CHARLESTON, SC (WCSC) - More than ten days after a caller threatened to blow up buildings and shoot people on the College of Charleston campus, leading to the evacuation of six buildings and a shutdown to a section of downtown Charleston, questions remain about the caller's motive.
The call came in to the Charleston County Consolidated Dispatch Center on the morning of Feb. 10. While what the caller said led to chaos on campus, the operator handling the threatening call was in the quiet calm of the dispatch center in North Charleston.
"The operator did an excellent job," Director Jim Lake said. There are scripted questions to ask, he says, when calls like this come in. The operators are trained to handle these calls. "So when a caller makes a statement, I'm going to blow up a building or shoot someone, the call taker goes into a different mode, a more friendly mode to make it more conversational so the caller will want to talk to them."
In the case of the College of Charleston caller, the operator kept him on the line nearly twice as long as a normal call and he opened up a bit, saying he had no friends.
"He talked about being rejected, friendless. They never invite me to do anything...kind of a desperate position for a human to be in because we are social beings," Psychologist Dr. Jerry White says.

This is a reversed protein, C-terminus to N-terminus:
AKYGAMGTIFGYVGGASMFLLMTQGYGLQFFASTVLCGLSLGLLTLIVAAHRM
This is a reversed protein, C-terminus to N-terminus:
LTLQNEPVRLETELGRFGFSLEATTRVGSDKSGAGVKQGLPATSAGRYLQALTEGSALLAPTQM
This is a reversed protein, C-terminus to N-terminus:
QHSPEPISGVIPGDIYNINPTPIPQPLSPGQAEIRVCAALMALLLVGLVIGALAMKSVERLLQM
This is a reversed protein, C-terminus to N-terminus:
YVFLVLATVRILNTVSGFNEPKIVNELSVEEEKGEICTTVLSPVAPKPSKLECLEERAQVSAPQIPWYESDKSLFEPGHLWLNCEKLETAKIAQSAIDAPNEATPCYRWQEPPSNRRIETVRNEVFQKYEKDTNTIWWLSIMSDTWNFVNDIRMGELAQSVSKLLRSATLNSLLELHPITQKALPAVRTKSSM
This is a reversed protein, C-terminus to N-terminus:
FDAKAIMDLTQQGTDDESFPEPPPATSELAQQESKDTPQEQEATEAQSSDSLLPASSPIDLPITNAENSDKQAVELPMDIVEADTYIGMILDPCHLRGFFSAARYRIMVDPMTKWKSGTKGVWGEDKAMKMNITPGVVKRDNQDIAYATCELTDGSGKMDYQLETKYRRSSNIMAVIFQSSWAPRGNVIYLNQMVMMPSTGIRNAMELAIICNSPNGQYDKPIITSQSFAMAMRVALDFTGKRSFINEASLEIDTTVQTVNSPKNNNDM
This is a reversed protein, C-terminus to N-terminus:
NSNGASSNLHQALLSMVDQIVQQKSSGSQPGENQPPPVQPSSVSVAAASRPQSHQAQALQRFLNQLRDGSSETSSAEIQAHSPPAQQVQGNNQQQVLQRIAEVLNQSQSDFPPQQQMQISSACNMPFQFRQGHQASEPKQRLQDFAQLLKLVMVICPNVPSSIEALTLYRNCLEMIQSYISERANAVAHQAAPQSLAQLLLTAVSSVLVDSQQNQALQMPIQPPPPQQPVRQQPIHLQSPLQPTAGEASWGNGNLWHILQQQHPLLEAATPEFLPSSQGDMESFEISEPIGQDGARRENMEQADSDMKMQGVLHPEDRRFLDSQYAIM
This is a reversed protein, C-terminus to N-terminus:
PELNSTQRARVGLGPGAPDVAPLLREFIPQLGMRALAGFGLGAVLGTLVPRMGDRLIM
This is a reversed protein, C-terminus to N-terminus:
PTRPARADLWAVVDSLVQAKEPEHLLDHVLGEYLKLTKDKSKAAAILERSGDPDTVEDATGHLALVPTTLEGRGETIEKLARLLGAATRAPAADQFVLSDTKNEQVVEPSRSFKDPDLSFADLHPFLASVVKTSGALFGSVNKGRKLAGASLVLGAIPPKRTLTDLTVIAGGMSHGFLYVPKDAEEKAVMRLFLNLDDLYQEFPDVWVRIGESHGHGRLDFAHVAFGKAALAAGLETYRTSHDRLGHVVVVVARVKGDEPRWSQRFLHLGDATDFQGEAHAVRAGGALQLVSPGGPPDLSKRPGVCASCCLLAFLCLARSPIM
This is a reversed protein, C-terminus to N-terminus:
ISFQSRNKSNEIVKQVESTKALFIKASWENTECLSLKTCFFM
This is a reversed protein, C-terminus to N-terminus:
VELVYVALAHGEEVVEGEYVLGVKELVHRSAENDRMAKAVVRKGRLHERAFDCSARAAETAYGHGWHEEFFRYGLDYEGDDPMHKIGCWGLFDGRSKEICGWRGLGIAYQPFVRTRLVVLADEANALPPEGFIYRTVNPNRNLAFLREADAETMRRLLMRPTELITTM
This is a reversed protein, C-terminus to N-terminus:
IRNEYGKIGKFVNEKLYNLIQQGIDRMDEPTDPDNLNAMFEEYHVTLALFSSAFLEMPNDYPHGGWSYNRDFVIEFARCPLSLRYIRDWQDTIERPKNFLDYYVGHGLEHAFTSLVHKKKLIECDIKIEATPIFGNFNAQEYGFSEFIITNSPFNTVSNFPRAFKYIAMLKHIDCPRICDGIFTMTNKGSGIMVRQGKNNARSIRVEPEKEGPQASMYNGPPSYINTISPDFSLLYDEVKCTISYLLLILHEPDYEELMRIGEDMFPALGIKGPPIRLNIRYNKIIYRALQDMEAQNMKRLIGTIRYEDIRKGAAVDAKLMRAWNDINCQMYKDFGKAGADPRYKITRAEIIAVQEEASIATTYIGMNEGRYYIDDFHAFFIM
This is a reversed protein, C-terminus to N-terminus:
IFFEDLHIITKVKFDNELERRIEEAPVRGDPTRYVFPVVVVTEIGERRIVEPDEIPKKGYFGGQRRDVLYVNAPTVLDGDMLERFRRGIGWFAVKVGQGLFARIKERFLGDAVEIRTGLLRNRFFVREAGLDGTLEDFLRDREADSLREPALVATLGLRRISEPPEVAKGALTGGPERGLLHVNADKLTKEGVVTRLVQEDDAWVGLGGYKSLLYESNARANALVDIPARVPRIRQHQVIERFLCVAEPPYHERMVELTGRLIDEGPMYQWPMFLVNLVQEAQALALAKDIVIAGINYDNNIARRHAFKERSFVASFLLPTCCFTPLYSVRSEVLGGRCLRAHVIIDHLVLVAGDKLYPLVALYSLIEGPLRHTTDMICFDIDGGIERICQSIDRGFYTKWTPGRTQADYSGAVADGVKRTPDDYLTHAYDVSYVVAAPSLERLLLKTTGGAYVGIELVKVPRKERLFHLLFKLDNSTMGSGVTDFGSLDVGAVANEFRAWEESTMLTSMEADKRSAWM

White believes the caller is depressed and those feelings had probably been brewing. Possible triggers could have been the fraternity rush at the college which ended ten days earlier and mid-term exams approaching in about a week. More insight comes from the other bomb threat call the suspect made to the college, in which he eventually showed regret, saying he didn't want to get arrested.
White believes the caller is more of a threat to himself than to the community right now.
Investigators continue working to find him but won't tell us much about their progress. They won't say what leads, if any, have come from the release of the 911 calls, and won't say whether the caller's phone number showed up during the calls. Lake says if anyone attempts to block his phone number when calling 911, the number will appear anyway in the control center.
"Regarding this specific case I can't comment because it is an active and ongoing investigation, " Lake said.
But White says anyone who recognizes the caller's voice or situation should report it.
"There's treatment available," White says. "It can change his life and probably the lives of people around him who are concerned or worried about him."